Russell Brown

Russell Brown

Russell Brown

With years of Michelin-starred experience to fall back on, Russell Brown is now a font of culinary knowledge and offers consultancy services alongside his newfound passion for food writing and photography.

After an eclectic career that included a spell running a photography business, Russell Brown didn't move into the kitchen until he was twenty seven. However, he soon achieved Michelin-stardom and now his consultancy business Creative About Cuisine is held in high regard throughout the industry.

Russell’s first position – as a commis chef for Truro’s Alverton Manor Hotel’s two-AA-Rosette restaurant – came as a bit of a shock. Previously, he’d been selling fishing tackle, an altogether more sedentary occupation. But head chef Colin Gilbert – whom Russell credits for teaching him 'discipline, attention to detail, the importance of being en place' – spotted the rookie’s determination, and soon promoted him to chef de partie on sauces.

One of Russell’s 'most significant experiences' was his first head chef job at Yalbury Cottage, a small hotel in Dorset, but it wasn't until April 2003, in the county town of Dorchester, that Russell and his wife Eléna opened Sienna. Seating just 15 diners, the tiny eatery was awarded a Michelin star in 2010, making it Dorset’s only Michelin-starred restaurant and the Guide’s smallest featured.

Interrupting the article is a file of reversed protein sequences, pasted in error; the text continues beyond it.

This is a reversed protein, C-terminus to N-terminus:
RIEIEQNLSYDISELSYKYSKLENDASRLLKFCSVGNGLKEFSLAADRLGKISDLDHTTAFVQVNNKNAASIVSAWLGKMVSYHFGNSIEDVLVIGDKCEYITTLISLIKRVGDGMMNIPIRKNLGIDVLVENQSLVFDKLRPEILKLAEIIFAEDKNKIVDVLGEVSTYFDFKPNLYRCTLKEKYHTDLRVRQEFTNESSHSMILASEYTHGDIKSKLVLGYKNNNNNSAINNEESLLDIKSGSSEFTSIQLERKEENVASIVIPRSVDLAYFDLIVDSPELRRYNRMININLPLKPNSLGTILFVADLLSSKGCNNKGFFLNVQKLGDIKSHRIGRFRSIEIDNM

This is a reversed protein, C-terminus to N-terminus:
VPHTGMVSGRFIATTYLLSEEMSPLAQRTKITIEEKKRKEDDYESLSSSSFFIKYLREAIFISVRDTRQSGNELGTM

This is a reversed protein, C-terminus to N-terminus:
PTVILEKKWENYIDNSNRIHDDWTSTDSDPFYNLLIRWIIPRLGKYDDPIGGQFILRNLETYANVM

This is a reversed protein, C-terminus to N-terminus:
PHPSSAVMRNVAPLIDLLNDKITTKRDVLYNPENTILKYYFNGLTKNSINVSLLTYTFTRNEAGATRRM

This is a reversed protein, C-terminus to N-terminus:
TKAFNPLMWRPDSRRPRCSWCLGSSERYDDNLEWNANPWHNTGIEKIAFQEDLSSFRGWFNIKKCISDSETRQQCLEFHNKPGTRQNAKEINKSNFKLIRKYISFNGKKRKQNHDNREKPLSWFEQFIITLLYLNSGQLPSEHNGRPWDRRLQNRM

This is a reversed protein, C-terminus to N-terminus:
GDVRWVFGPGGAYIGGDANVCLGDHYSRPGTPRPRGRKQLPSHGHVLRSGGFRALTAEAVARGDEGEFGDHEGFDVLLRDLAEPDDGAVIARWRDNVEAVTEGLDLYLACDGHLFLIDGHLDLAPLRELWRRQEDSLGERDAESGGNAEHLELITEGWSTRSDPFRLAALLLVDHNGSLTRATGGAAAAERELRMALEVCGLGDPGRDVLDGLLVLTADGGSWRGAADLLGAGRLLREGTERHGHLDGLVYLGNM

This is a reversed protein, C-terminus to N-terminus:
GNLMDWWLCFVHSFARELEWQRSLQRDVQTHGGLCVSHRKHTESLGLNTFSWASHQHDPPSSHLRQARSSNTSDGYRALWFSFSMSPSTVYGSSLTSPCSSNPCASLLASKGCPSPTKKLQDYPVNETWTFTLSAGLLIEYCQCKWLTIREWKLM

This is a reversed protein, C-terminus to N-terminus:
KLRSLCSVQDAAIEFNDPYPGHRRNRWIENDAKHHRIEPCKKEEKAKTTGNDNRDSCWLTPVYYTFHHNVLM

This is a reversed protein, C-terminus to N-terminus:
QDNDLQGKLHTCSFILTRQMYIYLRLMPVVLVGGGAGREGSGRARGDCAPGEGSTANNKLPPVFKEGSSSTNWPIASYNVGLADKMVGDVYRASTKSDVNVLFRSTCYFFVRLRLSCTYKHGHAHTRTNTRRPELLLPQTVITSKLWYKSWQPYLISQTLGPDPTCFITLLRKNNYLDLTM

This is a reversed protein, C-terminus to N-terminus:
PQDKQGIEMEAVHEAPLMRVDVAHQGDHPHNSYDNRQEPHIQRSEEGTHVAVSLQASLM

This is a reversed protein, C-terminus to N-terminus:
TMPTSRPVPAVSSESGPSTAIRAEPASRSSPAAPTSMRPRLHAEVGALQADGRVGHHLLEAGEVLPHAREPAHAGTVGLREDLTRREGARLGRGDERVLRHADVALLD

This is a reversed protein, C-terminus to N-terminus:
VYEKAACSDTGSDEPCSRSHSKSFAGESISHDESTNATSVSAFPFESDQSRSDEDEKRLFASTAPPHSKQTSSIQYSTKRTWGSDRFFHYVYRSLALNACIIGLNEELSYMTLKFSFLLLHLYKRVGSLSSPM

In April 2015, 12 years to the day after opening, with the lease running out, the couple sold the restaurant. Russell was sad to see his 'greatest achievement' end, but was ready for pastures new. 'Seeing the business grow, staff move on and succeed, and the increase in my Creative About Cuisine consultancy and other activities outside of the restaurant were significant.' He now develops recipes; gives demonstrations and cookery courses; writes; blogs and is a proficient food photographer. Russell also works with a number of hospitality clients in a consultancy capacity.

Moreover, the chef uses his experience for the greater good, being involved with the Chef’s Forum, which fosters relationships in hospitality. 'Anything you can do to encourage young people to pursue hospitality as a career is really important.' He’s also given his support to Hospitality Action, a charity that provides help to catering staff in numerous ways.

Today, Russell is arguably at his most creative. 'One of the things I love about the industry is its diversity, taking different ideas, picking the best bits and adding some of my own to come up with something different. My cooking is more diverse now and I also have the time and opportunity to visit many different growers and producers.’ As his name becomes more and more commonplace in the food writing and photography circles, it's clear that he is in the midst of a new chapter of his life – with food a constant throughout.